New Liaison Officer is Driven by Heart, Commitment to Community
Last updated 10/29/2020 at 2:07pm
Ed Palmer officially became the Lake Wales Police Department's community liaison officer on Sept. 14.
But if you ask James "Perly" Sermons, it's been Palmer's calling for a lifetime – Sermons' lifetime.
The two first met when Palmer served as the School Resource Officer at Hillcrest Elementary when Perly was a student there. As luck might have it – others might call in Divine guidance – Palmer followed Sermons as an SRO when the youngster went to Roosevelt Academy and to Lake Wales High School.
"As long as I've known him, I've never heard bad about him," Sermons said. Now 31, he's proprietor of his own mobile vehicle detailing business. "I was a terrible kid. He can talk to anybody. He can make you change your mind. People told me I'd never be anything, but he always said I could be anything I wanted to be. He kept me going when people told me I couldn't."
Palmer is no stranger to many in Lake Wales, having quite literally walked the beat in the city for many years, often alongside Lt. David Black, a close friend and confidant.
A native of Jamaica, Palmer and his family moved to Connecticut when he was 13. He spent five years on the police force in Middleton, Conn., before relocating to the Ridge in the mid 1990s to be closer to his parents, and the parents of his wife, Darlene.
After being hired, in addition to his work as an SRO, he worked in narcotics, and the detective division before leaving to join the Osceola County Sheriff's Office in 2001. He returned to Lake Wales in 2008, working again in the detective division, crime suppression and as an SRO.
Throughout his career, and often without even the knowledge of his friends and co-workers, Palmer was already doing his own personal police outreach.
He founded the Homework Club to help in-need students who lived in the Garden Apartments on Domaris Avenue, did volunteer work at Polk Avenue Elementary School and annually dipped into his own pocket to purchase five to 10 bicycles a year for youngsters at Spook Hill Elementary. This past winter he spearheaded the renovation of the Eagle's Landing game room at Roosevelt Academy, and actually started a non-profit – Guardian Riders Association Caring and Empowering – to continue his charitable crusade.
Because of his relationship with the Lake Wales Walmart through the annual holiday "Shop with the Cop" program, the local box store donated thousands of dollars along with thousands more in merchandise to make the game room renovation complete.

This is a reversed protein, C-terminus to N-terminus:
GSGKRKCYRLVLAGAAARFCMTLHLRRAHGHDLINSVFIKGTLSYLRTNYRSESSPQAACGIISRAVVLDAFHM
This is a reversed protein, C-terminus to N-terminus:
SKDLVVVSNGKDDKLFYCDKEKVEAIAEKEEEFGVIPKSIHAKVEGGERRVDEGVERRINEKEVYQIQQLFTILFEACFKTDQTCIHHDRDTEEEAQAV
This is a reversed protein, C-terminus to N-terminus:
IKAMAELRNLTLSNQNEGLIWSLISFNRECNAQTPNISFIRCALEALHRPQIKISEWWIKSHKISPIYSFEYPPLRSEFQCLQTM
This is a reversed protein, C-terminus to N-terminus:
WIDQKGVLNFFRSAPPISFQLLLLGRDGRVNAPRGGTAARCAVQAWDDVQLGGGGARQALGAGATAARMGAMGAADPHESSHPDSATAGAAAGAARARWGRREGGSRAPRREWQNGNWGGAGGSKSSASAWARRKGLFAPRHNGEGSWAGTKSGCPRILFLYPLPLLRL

"He did that all on his own time," Black noted. "He brought a lot of people together to make all of this happen. It's just the way he lives his life."
Palmer said his giving nature comes naturally.
"My heart is what drives me," he said simply. "I'm going to do what's right. That's what I bank on. That's the circle I live in."
He also said that there are no magic solutions for a better community police relationship. His current efforts are based in being visible, listening and faith.
"It's still a work in progress, but really it's just talking to people," he said. "My philosophy is it's not about what's happening in Frostproof, but what happens in the City of Lake Wales. If you drop one drop in the middle of a lake, it's going to create a ripple. That's what I'm hoping for in helping people, to have it spread."
Naming an official community liaison officer is one of many recent initiatives the local police department has undertaken to foster a stronger relationship with residents and business people. Recent months have seen the reactivation of the Lake Wales Citizens and Police Community Relations Advisory Committee, and the debut of a "Rallying Point" outreach program at community locations and events throughout the city.
"It's been a real positive so far," he said about his new position. "Unbeknownst to me, I've kind of had an air about me. Most people have said, 'you are perfect' for that job."
Although it's been only a few weeks in his new position, the reality is his community outreach efforts have been going on for decades, at least if Palmer had anything to say about it.
Most importantly, during all that time, there have been tangible results.
"Not too many people would talk to me," Sermons added. "He just stayed with me. I don't know what it was, but I looked at his badge like he was a father figure to me."